USMC Staff Sgt. Jason Rogers

12:43 PM

I'm a little overcome at the moment. There has been a local blog link floating on Facebook that I've been trying to read for several days, but it wouldn't load for me until just a few moments ago. What I knew is that a soldier who died in action in Afghanistan was brought home to rest this past Saturday in his hometown of Brandon, Miss., which happens to be my own.

When I played the video on the link, it suddenly hit me like an anvil that Sgt. Jason Rogers is someone I once met. Several years ago I dated a guy from Pearl, Miss. He would often tell me about his best friend Jason who was a marine stationed overseas. I finally had the chance meet him one year over the holidays while Jason was home, almost near the end of a very long tour. I was nervous about the introduction because he was so important to Chris.
We hung out at Jason's home, and I met some of his family. Then we drove to a nightclub in Jackson that has changed names so many times, I couldn't tell you what it was called at the time. I wasn't 21, but I did have an id on me that I had borrowed from a friend for a recent trip to SXSW.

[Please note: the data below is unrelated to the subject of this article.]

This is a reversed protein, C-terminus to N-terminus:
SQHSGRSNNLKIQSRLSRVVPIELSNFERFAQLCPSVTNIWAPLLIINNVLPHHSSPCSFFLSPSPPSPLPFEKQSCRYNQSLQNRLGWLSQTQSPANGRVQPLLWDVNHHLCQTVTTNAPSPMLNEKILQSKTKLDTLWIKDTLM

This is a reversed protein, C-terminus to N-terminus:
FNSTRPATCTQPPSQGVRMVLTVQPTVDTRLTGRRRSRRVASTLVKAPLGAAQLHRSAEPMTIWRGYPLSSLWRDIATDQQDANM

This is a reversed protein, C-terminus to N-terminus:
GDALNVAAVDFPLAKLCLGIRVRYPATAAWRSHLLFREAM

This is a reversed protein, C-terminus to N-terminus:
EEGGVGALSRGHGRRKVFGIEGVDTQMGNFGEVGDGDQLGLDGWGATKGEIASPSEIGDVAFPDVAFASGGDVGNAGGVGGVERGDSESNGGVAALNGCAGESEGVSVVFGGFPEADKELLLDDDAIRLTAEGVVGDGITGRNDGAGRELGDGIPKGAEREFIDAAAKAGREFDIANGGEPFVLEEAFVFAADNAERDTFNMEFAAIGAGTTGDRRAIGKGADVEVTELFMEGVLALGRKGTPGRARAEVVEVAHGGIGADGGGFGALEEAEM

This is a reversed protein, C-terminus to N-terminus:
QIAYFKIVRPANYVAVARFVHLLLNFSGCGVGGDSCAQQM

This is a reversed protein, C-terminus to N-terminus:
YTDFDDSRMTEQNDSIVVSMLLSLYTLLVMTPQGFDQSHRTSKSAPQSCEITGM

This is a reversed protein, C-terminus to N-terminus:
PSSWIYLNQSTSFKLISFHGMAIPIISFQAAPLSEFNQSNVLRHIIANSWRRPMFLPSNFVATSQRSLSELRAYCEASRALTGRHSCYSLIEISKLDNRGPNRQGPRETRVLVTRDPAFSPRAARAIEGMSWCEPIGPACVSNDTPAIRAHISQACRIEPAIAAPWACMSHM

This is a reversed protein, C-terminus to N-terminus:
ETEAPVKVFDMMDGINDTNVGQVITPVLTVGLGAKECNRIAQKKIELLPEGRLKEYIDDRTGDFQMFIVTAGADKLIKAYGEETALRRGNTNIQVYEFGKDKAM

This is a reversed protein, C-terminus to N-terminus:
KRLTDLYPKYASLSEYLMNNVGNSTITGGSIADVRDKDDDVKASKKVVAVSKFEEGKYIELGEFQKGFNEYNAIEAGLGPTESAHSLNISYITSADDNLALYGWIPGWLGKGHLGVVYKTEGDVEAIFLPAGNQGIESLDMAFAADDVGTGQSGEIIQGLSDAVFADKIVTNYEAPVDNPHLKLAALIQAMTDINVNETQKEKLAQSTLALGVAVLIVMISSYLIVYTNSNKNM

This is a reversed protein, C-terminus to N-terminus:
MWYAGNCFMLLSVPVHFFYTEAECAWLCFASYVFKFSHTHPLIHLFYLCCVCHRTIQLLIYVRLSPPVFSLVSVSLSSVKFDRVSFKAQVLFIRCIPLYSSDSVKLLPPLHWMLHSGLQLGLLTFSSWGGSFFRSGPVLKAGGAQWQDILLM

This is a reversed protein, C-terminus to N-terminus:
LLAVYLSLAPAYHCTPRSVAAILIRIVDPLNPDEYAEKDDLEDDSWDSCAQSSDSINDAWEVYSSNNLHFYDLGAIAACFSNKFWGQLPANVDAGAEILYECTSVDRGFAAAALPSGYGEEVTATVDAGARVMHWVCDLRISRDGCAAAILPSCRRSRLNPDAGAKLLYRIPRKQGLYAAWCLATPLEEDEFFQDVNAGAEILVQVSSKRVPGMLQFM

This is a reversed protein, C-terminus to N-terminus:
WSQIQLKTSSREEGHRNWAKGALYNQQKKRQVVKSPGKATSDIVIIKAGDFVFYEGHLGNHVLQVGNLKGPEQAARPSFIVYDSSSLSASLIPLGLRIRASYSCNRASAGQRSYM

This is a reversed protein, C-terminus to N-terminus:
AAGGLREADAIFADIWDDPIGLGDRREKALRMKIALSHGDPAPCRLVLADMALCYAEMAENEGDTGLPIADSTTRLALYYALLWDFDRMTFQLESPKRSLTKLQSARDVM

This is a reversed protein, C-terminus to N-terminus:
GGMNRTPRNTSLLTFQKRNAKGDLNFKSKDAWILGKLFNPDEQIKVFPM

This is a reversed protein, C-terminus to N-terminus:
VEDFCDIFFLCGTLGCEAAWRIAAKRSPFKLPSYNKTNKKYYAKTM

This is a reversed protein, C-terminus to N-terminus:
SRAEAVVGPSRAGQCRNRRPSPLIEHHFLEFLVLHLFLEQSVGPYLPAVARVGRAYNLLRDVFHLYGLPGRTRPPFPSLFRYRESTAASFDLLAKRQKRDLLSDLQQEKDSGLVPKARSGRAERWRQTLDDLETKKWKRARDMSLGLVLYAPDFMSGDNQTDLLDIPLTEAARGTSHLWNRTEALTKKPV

I was called on it by the bouncer and not allowed in. We were with several people, but I didn't have my own vehicle. Chris would have to take me home, but I didn't want to ruin this chance for he and Jason to spend time together. I called my best friend and asked him to pick me up from the club so Chris and Jason could stay. That's the only time I can recall seeing Jason, although I'm sure there were a couple others.

Chris later told me that Jason had chosen to go back overseas to continue fighting, that he wouldn't be finished when this tour was over. To be honest, I couldn't comprehend it at the time.
Now it's clear to me that Jason was prepared to die for what he believed in and that's exactly what he did.

I'm proud that this marine was from Brandon, Miss., and that the community came out to pay their respect, without the cheap interruption of Westboro Baptist Church's antics. I've had my run-ins with that group, but that's for another blog post. The fact that they were kept out shows a turning of the tides in the battle against hate acts. Jason Roger's loved ones can take comfort in knowing that his life was not in vain, and his death certainly wasn't either.

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